Longtime residents detail moments in Cape history

Monday, November 14, 2005
Mary Frances Kinder described earlier life in Cape Girardeau as she remembered it Sunday along with a panel of longtime residents, including Dan Cotner, left, and Joe Russell. (Fred Lynch)

Discussion on city's history is well-attended; another program is planned for February.

More than 400 years of combined memories and stories of Cape Girardeau's past were revisited through a panel of five individuals Sunday afternoon at the Convention and Visitors Bureau.

The Historical Association presented the first of four "Remembering Cape Girardeau" programs, which featured the panel of longtime residents, Alton Bray, Dan Cotner, Louise Duncan, Joe Russell and Mary Frances Kinder. Over the next year, in conjunction with the city's bicentennial, the Historical Association will present the programs.

"History is popular in Cape Girardeau," said Dr. Frank Nickell, a Southeast Missouri State University professor who served as moderator for the program. "It's helpful today that we share these stories and memories. So often we're more concerned with things like innovations or the price of gasoline that we overlook the things we cannot measure, the value of community, friendship and stories."

Most of the panel members had lived in Cape Girardeau for the majority of their lives, with the exception of periods of serving time in the military or attending school.

Bray, a former registrar at Southeast, has lived in the city for more than 60 years, and 43 of those years were spent working at the university.

Westward expansion

"The biggest change that has taken place in Cape Girardeau is the westward expansion, the growth of this city," he said. "When I started working on campus, there were only four buildings and now look how much it has grown."

Russell said a subtle change he's noticed in his many years of living in the Cape Girardeau is the ability to cross the Mississippi River.

"In the olden days, the river was a barrier," Russell said. "Today we have the Emerson bridge and now it's so easy to get across the river."

Many memories of the Mississippi River were shared by the panel.

Kinder recalled a time in 1936, when she was 10 years old, that the river froze completely across. Her father took Kinder and her brother to see the unusual sight. And when her father and brother wanted to walk across it, they locked Kinder in the car because they thought it was too dangerous for her to cross.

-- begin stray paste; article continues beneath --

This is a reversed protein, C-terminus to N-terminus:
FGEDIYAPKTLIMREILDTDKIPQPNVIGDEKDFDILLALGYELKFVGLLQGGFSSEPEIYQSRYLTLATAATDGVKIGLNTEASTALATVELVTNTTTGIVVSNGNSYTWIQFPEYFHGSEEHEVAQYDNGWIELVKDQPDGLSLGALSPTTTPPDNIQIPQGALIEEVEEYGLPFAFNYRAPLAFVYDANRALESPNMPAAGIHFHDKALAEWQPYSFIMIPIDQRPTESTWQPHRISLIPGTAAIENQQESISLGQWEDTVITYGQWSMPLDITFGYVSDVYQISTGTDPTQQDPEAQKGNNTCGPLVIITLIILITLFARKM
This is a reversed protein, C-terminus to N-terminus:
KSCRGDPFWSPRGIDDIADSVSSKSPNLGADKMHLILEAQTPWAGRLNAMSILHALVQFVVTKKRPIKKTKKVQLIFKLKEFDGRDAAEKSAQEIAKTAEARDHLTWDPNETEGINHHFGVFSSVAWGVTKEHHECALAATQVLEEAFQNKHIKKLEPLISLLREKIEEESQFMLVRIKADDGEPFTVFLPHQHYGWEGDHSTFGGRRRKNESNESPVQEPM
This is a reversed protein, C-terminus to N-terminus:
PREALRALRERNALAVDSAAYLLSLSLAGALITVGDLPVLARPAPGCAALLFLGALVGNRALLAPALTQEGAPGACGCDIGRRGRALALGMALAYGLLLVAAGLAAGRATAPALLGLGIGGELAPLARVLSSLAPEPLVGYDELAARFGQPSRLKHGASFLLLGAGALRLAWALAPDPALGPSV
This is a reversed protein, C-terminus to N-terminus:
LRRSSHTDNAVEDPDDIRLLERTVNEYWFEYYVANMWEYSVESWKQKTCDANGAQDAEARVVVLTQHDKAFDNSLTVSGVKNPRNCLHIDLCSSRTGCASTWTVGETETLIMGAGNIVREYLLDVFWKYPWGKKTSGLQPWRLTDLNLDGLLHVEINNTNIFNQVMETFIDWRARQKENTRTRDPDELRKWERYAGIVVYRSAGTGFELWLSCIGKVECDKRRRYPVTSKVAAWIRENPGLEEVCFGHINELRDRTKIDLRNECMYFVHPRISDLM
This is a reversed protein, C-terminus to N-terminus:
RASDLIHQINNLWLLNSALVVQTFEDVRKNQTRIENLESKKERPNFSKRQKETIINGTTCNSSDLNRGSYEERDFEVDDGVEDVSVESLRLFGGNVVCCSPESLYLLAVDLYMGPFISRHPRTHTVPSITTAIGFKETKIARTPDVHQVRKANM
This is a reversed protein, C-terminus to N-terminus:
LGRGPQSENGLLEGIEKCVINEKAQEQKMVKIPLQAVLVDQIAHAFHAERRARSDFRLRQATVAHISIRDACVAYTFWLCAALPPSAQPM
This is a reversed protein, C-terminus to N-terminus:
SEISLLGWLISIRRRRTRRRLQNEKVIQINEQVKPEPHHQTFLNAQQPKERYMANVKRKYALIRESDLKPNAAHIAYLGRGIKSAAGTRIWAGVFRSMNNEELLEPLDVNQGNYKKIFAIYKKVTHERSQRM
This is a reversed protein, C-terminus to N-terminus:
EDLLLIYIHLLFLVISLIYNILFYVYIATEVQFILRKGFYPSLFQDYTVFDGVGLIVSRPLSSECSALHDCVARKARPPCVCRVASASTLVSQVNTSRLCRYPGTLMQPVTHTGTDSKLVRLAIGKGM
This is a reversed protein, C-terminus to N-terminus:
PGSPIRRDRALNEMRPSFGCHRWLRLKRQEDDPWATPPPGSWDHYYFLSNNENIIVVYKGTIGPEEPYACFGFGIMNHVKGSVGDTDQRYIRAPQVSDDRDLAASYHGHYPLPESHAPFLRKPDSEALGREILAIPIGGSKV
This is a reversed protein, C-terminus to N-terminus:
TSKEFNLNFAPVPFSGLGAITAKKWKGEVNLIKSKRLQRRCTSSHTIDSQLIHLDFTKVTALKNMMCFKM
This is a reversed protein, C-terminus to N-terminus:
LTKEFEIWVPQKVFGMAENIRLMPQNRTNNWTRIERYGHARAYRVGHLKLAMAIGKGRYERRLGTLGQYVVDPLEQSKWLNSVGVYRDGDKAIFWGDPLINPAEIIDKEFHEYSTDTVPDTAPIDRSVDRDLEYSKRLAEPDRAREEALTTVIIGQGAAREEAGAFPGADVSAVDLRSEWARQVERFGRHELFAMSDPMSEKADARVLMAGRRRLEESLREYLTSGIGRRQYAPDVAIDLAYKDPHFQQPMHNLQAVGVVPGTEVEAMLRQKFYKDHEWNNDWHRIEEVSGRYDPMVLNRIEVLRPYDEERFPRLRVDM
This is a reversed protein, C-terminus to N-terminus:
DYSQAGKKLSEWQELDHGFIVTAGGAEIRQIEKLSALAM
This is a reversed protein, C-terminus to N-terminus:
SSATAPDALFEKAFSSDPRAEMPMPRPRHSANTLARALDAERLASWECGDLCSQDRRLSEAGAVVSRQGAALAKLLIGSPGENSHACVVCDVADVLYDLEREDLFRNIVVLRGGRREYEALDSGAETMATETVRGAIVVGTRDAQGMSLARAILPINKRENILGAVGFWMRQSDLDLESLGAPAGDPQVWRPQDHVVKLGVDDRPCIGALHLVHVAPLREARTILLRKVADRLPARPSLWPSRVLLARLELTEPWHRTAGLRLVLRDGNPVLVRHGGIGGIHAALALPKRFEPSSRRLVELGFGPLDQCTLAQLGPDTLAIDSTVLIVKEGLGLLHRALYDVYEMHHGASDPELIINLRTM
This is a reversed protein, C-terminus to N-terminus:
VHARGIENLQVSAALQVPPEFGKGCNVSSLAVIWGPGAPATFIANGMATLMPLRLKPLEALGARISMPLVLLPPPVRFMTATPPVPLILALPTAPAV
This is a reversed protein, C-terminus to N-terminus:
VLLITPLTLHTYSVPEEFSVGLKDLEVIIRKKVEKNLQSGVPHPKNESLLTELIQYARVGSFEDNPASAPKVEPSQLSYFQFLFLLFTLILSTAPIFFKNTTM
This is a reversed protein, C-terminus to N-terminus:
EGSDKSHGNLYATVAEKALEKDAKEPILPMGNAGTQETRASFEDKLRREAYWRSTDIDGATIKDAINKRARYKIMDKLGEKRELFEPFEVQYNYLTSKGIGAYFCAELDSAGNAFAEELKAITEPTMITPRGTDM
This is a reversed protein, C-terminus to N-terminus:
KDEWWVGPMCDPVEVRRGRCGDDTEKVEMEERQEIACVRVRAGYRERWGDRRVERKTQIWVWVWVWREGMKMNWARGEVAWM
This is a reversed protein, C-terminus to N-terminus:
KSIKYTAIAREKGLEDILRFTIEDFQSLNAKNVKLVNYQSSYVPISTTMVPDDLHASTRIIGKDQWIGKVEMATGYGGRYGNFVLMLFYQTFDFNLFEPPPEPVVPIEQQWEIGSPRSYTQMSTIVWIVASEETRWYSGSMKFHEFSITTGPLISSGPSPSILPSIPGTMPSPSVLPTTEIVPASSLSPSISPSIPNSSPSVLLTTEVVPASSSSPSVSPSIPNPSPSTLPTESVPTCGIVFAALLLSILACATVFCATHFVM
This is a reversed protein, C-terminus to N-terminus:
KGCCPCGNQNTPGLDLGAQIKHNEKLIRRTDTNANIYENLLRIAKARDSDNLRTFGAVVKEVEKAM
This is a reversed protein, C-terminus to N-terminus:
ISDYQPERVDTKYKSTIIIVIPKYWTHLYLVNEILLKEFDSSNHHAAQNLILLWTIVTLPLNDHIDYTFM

"It was a wonderful sight though," Kinder said. "I saw people walking across, a couple cows and even a truck going across the frozen river."

Duncan, an African-American, shared the positive changes for the black community which took place during her life.

"For my race over the years, I remember the jobs that opened up, you could pick where you wanted to go to school and where you wanted to live," she said. "Those were important events that occurred for my race."

A thriving downtown in the city was something all panel members remembered while growing up. Public street cars traveled up and down Broadway and numerous businesses lined the street.

Parades were, and still are, big events taking place in Cape Girardeau.

"The circus parades were wonderful," Kinder said. "I remember the elephants, horses and cages with wild animals would roll along Broadway."

Instead of traveling down Broadway toward the Mississippi River, the panelists can remember the parades moving up the street and into Fairground Park, now known as Capaha Park.

Nickell asked all the panelists what improvements they would like to see take place in the city of Cape Girardeau .

Most all agreed that the inadequate public transportation is something that should be improved.

"Public transportation is almost disgraceful in this town," Duncan said. "It would be an asset to the city to get some sort of public transportation like a bus."

Community members were tightly packed in the Convention and Visitors Bureau and Nickell joked that the next "Remembering Cape Girardeau" program will need to be held at the Show Me Center.

Robert Hamblin, chairman of the Historical Association, said another program should take place sometime in February.

The first "Remember Cape Girardeau" program was videotaped and will be placed in Southeast Missouri State University's Center for Regional History archives.


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